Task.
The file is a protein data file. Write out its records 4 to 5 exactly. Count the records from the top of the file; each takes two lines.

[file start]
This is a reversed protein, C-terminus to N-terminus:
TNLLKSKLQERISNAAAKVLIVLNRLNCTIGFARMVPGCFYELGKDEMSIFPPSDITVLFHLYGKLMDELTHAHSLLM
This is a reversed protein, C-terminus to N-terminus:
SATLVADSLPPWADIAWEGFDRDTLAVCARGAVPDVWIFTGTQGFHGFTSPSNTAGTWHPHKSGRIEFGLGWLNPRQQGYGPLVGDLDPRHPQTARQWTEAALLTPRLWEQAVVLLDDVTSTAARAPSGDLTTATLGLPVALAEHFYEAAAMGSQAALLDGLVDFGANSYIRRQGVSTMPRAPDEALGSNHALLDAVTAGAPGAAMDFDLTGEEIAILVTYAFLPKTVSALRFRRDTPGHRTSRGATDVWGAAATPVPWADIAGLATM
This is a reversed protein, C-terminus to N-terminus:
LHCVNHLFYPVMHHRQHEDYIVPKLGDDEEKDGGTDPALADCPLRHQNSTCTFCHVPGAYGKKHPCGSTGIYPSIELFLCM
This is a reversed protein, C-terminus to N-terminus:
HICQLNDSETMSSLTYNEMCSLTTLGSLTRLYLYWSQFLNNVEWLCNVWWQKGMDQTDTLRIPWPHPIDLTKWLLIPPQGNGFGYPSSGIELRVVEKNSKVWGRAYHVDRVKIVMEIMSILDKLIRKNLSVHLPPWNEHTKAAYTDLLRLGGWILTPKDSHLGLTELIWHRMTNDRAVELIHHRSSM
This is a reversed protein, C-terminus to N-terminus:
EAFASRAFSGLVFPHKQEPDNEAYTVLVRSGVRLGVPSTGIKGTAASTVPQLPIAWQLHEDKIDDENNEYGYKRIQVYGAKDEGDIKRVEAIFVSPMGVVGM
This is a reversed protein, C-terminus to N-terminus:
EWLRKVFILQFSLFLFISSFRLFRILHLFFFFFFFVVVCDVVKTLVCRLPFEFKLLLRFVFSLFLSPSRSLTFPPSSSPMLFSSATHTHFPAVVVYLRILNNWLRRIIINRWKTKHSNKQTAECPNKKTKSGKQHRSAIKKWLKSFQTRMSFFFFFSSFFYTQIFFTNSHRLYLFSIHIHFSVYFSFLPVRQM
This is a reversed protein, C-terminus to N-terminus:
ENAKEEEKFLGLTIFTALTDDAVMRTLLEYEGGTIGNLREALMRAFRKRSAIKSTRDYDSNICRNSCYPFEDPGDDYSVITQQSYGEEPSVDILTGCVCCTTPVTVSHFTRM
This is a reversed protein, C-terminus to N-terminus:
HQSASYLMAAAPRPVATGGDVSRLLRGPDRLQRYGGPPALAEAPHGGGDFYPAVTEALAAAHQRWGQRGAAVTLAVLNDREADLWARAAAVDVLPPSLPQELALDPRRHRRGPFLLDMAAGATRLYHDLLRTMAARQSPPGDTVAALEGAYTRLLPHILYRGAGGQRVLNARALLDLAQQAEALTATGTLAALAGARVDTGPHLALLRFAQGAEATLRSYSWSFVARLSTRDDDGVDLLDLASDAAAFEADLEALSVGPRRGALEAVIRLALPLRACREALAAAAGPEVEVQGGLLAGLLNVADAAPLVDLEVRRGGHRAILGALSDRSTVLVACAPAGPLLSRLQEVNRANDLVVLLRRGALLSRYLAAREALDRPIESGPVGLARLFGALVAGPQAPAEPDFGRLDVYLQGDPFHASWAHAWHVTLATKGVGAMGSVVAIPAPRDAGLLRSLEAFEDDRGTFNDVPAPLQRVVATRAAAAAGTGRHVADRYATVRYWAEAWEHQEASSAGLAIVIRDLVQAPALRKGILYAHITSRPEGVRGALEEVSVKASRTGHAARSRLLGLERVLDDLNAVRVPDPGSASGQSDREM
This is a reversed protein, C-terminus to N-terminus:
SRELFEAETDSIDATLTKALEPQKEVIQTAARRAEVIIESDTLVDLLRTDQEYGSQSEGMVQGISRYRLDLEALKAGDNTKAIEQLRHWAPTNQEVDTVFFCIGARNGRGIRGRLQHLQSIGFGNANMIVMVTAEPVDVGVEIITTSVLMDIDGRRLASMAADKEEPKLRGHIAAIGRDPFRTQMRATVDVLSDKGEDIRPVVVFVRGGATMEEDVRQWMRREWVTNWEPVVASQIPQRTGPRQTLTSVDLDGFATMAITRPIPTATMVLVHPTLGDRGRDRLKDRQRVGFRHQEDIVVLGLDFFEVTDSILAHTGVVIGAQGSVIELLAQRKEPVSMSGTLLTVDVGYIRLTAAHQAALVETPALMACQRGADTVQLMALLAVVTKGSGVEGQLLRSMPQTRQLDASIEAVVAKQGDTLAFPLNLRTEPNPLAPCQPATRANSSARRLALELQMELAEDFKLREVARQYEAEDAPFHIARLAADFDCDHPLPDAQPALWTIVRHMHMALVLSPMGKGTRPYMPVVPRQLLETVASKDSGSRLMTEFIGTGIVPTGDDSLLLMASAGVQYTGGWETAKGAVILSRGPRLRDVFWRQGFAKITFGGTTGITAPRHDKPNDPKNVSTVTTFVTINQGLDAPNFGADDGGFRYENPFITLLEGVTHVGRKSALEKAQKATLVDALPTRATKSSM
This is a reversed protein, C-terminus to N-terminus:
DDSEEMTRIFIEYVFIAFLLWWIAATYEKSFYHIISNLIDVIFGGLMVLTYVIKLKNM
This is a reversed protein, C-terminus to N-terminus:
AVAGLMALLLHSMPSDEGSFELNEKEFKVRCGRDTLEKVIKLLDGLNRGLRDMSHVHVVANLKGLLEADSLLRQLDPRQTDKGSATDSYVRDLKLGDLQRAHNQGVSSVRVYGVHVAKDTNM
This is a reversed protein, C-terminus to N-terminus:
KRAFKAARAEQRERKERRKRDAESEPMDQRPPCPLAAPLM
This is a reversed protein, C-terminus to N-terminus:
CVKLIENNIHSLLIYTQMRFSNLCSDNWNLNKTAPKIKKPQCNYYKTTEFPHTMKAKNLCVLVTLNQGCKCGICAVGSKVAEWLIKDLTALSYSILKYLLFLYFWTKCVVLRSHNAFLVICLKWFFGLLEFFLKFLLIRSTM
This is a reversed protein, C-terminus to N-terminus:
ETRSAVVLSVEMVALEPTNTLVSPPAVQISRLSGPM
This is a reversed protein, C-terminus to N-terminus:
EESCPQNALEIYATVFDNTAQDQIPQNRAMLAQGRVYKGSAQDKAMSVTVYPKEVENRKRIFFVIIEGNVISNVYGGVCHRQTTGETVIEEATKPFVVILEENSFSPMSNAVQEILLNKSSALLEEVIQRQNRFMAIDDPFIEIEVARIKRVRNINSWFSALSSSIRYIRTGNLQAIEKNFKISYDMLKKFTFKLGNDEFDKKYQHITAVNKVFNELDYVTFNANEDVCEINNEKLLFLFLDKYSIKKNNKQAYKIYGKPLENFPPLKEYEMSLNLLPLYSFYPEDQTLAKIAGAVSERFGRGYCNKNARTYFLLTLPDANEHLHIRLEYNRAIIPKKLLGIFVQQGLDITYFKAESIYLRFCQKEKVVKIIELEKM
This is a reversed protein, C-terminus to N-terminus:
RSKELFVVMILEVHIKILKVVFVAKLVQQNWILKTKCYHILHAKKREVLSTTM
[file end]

This is a reversed protein, C-terminus to N-terminus:
HICQLNDSETMSSLTYNEMCSLTTLGSLTRLYLYWSQFLNNVEWLCNVWWQKGMDQTDTLRIPWPHPIDLTKWLLIPPQGNGFGYPSSGIELRVVEKNSKVWGRAYHVDRVKIVMEIMSILDKLIRKNLSVHLPPWNEHTKAAYTDLLRLGGWILTPKDSHLGLTELIWHRMTNDRAVELIHHRSSM
This is a reversed protein, C-terminus to N-terminus:
EAFASRAFSGLVFPHKQEPDNEAYTVLVRSGVRLGVPSTGIKGTAASTVPQLPIAWQLHEDKIDDENNEYGYKRIQVYGAKDEGDIKRVEAIFVSPMGVVGM